The University of Washington is conducting a study of risk factors for decompression illness (DCI) among recreational scuba divers. With this study, we hope to contribute to the diving community and understand more about characteristics that might increase the risk of DCI.

Who is conducting the study?

The investigators are:

  • Barbara Leigh, Ph.D., MPH: Senior Scientist, School of Health Sciences, University of Washington
  • Peter Cummings, MD, MPH: Associate Professor of Epidemiology, University of Washington
  • Richard Dunford, MS: Operations director, Virginia Mason Medical Center Hyperbaric Department, Seattle

What is the purpose of the study?

In scuba diving, the major risk factors for DCI are exceeding established depth-time limits and ascending too quickly. However, the majority of DCS incidents among recreational divers (58%) are so-called "unexpected hits," occurring after a dive that was within the recommended depth and time limits.[1]

The existence of such cases, along with the variability and seeming unpredictability of DCI, has led to speculation about environmental and individual risk factors for DCI. For example, personal attributes such as age, gender, and physical fitness are suspected to affect the risk, as are some situational factors such as hydration, cold, etc. However, most of these suppositions are based on anecdote and conventional wisdom rather than scientific study.

Studies of DCI are difficult to conduct, largely because it so rarely occurs in sport diving. (The incidence of DCS in recreational divers is unknown, but is estimated to be approximately 10/100,000 dives). A second problem for research on DCI is the lack of a defined population of sport divers or their dives. The Divers Alert Network (DAN), an international organization dedicated to the safety and education of recreational divers, collects data on the characteristics of divers treated for DCI, but without information on untreated divers, we cannot tell whether certain characteristics increase the risk of DCI.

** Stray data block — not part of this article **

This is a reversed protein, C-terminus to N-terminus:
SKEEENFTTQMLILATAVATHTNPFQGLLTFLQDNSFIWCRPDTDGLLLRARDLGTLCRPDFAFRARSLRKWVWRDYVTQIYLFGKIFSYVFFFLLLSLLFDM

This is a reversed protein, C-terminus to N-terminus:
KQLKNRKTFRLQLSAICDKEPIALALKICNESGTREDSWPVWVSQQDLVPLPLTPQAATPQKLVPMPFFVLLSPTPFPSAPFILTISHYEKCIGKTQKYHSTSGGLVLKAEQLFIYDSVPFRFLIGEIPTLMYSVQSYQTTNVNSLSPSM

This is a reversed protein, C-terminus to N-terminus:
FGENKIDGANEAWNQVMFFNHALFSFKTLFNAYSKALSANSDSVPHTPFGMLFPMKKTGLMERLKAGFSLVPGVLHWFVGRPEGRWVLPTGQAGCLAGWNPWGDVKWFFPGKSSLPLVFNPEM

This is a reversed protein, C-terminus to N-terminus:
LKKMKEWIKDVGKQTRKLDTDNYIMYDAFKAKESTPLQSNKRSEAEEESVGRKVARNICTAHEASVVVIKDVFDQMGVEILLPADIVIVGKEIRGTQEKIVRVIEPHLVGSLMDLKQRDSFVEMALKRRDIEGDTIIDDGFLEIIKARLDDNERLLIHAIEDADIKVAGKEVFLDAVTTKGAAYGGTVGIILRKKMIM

In our study, we are comparing divers treated for DCI to uninjured divers to try to identify characteristics that might affect DCI risk.

How is the study conducted?

This study uses a case-control design.[2,3,4] With this method, cases (those who develop disease or experience injury) and controls (without disease or injury) are selected, and the groups are compared on characteristics of interest. The case-control study is particularly efficient for studying rare conditions: instead of following up large numbers of people to identify sufficient numbers with the outcome of interest, the investigator identifies adequate numbers of people with and without the condition at the outset.[2,3,5] Because of its advantages, the case-control study is the most common epidemiologic design in study literature today.[2,6]

In this study, the cases are divers treated for decompression illness at the Virginia Mason Medical Center (VMMC) hyperbaric facility in Seattle. The Hyperbaric Unit treats approximately 75 cases of decompression sickness each year, placing it among the top five active treatment chambers for recreational divers in North America and the Caribbean. DAN has designated VMMC as the Pacific Northwest Regional Referral Center for diving accidents.

Divers in the control group are recruited from the sites where cases were injured. This strategy ensures that (1) cases and controls are selected from the same population, (2) controls are at risk for similar injury, (3) cases and controls are both interviewed directly after the period at risk, and (4) potential confounders of time and geography are controlled.

Cases are contacted and interviewed by telephone as soon as possible after their hyperbaric treatment. Controls are contacted and interviewed by telephone, with a delay between dive and interview comparable to that of the case diver.

The telephone interview takes about 15 minutes, and includes questions about personal attributes (age, health status, height and weight, smoking, diving experience) and dive characteristics (problems with the dive, medication use, hydration). All interview responses are completely confidential, and are used for research purposes only.

Can I find out the results?

We expect it will take several years to accumulate sufficient cases to analyze. We hope to produce a scientific paper from our findings. In the meantime, you can address questions to us at


[1] Was he within the tables? Alert Diver, Spring 1989, 5: 9.

[2] Hennekens CH, Buring JE (1987). Epidemiology in medicine. Boston/Toronto: Little, Brown.

[3] Schesselman JJ (1982). Case-control studies. New York: Oxford University Press.

[4] Rothman K (1986). Modern epidemiology. Boston/Toronto: Little, Brown & Co.

[5] Wacholder S (1995). Design issues in case-control studies. Statistical Methods in Medical Research. 4: 293 309.

[6] Cole P (1979). The evolving case-control study. Journal of Chronic Diseases. 32: 15-27.